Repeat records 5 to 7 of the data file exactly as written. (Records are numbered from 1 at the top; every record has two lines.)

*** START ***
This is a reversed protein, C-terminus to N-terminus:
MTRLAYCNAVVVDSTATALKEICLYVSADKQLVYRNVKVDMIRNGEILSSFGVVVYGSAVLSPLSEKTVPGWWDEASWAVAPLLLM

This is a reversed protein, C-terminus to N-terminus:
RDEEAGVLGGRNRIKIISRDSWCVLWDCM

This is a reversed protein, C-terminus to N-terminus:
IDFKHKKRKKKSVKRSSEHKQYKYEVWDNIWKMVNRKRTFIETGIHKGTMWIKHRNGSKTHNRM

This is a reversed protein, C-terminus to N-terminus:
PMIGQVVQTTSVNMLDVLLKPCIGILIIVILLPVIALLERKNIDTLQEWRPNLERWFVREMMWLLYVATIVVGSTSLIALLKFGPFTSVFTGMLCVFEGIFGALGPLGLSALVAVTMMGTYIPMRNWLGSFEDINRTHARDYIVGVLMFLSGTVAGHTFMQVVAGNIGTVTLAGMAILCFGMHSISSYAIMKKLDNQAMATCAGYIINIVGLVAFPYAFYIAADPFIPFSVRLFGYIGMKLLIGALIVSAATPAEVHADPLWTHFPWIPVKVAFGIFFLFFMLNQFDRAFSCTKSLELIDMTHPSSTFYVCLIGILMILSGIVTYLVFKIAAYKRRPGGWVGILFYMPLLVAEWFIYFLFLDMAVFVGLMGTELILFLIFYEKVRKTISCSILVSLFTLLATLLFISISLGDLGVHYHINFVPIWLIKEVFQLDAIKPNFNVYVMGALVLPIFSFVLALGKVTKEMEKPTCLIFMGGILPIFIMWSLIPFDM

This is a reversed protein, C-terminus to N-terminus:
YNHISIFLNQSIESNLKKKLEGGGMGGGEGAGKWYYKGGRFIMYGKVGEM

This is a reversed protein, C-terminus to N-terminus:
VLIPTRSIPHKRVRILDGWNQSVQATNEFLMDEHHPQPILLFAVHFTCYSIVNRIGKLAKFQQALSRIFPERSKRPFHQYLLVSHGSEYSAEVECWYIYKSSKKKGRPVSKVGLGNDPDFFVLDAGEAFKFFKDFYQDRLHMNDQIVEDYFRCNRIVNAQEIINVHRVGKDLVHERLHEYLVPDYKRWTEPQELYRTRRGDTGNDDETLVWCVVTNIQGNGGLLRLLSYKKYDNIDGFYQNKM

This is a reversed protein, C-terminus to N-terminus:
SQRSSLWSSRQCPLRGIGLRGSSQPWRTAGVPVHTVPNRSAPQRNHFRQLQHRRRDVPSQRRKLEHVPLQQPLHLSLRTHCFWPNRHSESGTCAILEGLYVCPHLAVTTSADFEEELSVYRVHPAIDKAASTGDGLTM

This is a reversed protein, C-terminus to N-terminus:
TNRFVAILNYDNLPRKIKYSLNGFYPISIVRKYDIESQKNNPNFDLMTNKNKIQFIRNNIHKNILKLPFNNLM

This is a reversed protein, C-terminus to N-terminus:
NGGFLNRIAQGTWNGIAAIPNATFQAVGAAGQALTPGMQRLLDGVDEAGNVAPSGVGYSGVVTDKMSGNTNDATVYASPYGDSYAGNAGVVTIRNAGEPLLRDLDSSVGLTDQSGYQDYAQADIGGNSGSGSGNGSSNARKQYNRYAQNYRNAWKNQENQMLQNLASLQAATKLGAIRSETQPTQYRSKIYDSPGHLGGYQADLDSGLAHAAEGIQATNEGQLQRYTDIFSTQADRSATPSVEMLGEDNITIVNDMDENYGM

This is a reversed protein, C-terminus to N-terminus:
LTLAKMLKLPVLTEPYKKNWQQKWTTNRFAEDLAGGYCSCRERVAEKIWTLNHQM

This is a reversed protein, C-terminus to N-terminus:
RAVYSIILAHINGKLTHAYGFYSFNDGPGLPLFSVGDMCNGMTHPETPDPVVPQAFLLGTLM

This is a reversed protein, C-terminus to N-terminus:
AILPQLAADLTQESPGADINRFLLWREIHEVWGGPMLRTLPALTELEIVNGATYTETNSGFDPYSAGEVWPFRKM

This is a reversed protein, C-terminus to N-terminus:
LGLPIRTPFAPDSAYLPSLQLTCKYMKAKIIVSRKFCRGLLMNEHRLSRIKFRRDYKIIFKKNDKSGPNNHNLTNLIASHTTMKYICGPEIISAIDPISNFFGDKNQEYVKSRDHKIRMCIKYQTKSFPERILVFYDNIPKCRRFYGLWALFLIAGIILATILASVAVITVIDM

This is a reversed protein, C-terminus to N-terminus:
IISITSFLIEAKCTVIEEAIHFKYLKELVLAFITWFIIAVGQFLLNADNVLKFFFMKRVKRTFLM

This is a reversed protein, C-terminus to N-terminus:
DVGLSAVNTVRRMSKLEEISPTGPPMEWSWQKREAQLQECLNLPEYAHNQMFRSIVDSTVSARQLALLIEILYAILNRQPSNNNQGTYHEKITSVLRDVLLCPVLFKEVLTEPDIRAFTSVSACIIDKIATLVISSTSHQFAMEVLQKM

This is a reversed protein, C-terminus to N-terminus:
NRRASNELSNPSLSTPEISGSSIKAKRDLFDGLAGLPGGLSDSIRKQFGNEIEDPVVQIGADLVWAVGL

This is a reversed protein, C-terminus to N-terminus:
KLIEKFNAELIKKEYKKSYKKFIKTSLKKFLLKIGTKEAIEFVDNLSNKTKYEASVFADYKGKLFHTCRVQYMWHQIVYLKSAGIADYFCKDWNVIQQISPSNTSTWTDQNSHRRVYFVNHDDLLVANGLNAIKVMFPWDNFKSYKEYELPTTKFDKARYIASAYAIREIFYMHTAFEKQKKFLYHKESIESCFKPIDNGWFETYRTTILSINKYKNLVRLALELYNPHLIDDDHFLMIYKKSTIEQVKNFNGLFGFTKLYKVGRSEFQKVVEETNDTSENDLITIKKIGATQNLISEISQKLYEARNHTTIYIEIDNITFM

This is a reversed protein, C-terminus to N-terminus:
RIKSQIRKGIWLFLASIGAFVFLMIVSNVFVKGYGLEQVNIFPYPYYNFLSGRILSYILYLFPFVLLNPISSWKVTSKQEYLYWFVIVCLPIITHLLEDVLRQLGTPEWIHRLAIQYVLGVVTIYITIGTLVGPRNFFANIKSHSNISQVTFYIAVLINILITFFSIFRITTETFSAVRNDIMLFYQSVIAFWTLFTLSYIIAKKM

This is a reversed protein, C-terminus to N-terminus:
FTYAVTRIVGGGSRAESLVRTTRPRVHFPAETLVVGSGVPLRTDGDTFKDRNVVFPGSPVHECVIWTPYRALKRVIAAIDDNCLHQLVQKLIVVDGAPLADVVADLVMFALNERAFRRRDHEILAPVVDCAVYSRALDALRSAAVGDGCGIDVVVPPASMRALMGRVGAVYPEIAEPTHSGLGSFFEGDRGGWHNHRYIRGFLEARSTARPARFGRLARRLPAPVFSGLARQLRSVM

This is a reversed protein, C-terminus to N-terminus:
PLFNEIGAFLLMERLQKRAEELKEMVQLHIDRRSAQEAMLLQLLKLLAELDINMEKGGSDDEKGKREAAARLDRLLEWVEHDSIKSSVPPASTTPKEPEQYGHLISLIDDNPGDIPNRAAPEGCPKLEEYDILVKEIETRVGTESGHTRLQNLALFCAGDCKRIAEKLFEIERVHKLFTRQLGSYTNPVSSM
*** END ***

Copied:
This is a reversed protein, C-terminus to N-terminus:
YNHISIFLNQSIESNLKKKLEGGGMGGGEGAGKWYYKGGRFIMYGKVGEM

This is a reversed protein, C-terminus to N-terminus:
VLIPTRSIPHKRVRILDGWNQSVQATNEFLMDEHHPQPILLFAVHFTCYSIVNRIGKLAKFQQALSRIFPERSKRPFHQYLLVSHGSEYSAEVECWYIYKSSKKKGRPVSKVGLGNDPDFFVLDAGEAFKFFKDFYQDRLHMNDQIVEDYFRCNRIVNAQEIINVHRVGKDLVHERLHEYLVPDYKRWTEPQELYRTRRGDTGNDDETLVWCVVTNIQGNGGLLRLLSYKKYDNIDGFYQNKM

This is a reversed protein, C-terminus to N-terminus:
SQRSSLWSSRQCPLRGIGLRGSSQPWRTAGVPVHTVPNRSAPQRNHFRQLQHRRRDVPSQRRKLEHVPLQQPLHLSLRTHCFWPNRHSESGTCAILEGLYVCPHLAVTTSADFEEELSVYRVHPAIDKAASTGDGLTM